Windber Borough has brought back its police force – at least on paper.
With Paint Township, its current police provider, still dealing with uncertain financial times and a state-led regional police study still unfinished, borough officials voted Tuesday to reinstate their police department, effective Jan. 1 – and then took steps to get officers back on the streets next year.
Borough officials, noting budget time is approaching, described it as a “must-make” move to ensure residents will continue to have 24-7 police protection next year.
“This wasn’t an easy decision,” Councilman Jim Spinos said. “But we had to have a plan in place for our residents’ sake.”
A half-dozen Paint Township officers watched in silence as council made the unanimous vote. Council followed with a second vote permitting Borough Manager Fred Oliveros to fast-track steps needed to get the department rolling by seeking patrol cars, office supplies and other equipment, as well as a police station to house it all.
Through an agreement that put Windber under Paint Township’s watch more than three years ago, police equipment, including police cars the borough contributed, would return to Windber next year.
But Oliveros noted much of the equipment is worn. And Windber’s old cruisers are well past their prime, he added.
“We know we’re going to need a couple of police cars. Uniforms, probably – stuff like that,” Oliveros said.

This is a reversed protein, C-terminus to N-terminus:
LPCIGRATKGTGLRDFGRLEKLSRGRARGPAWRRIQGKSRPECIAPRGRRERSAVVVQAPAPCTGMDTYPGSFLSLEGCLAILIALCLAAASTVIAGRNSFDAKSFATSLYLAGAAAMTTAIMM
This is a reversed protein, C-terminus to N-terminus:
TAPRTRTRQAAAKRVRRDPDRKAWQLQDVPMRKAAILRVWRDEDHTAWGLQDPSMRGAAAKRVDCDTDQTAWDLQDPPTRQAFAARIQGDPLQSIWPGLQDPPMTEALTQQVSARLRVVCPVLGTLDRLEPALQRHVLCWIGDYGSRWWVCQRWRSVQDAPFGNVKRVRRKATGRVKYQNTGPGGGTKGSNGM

He said the borough is negotiating on a lease for a property in a centrally located part of town near the 12th Street exit. He said the borough started planning for the possibility of reforming its force last year when Paint Township nearly shut down its own because of a cash shortfall.
“Tonight,” Oliveros said, “was just taking the next step.”
Borough officials quickly noted that they aren’t backing out of the ongoing police study that involves all the communities Paint Township now covers, plus Shade Township.
And both Oliveros and Spinos noted they still see a regional force as “the way to go” but said Windber simply couldn’t wait for study results any longer.
Paint Township Supervisor Joe Huff said he was glad to hear Windber council members say they were still on board with the study.
He said that he understood Windber has a tough decision to make.
“I’m not surprised. We’re doing our own number-crunching, too,” said Huff, noting the township is still not sure if it will provide coverage to communities outside its borders next year. “This lets us know which direction they are headed, and now we can start making our own decisions.”
Until Dec. 31, the Paint Township force will continue patrolling Windber and neighboring communities as it has, Huff and Chief Rick Skiles said.
Skiles said he understood and respected Windber’s decision, however difficult, noting “we all have the taxpayers in mind.”
He said he has concern for his department’s officers, noting a smaller Paint Township force next year and a newly-formed Windber would offer no guarantees they’d all find work.
“It’s a lot of unknowns,” Skiles said. “Unfortunately, for Paint and Windber ... this is a change we had to make right now.”
Click here to subscribe to The Tribune-Democrat print edition.
Click here to subscribe to The Tribune-Democrat e-edition.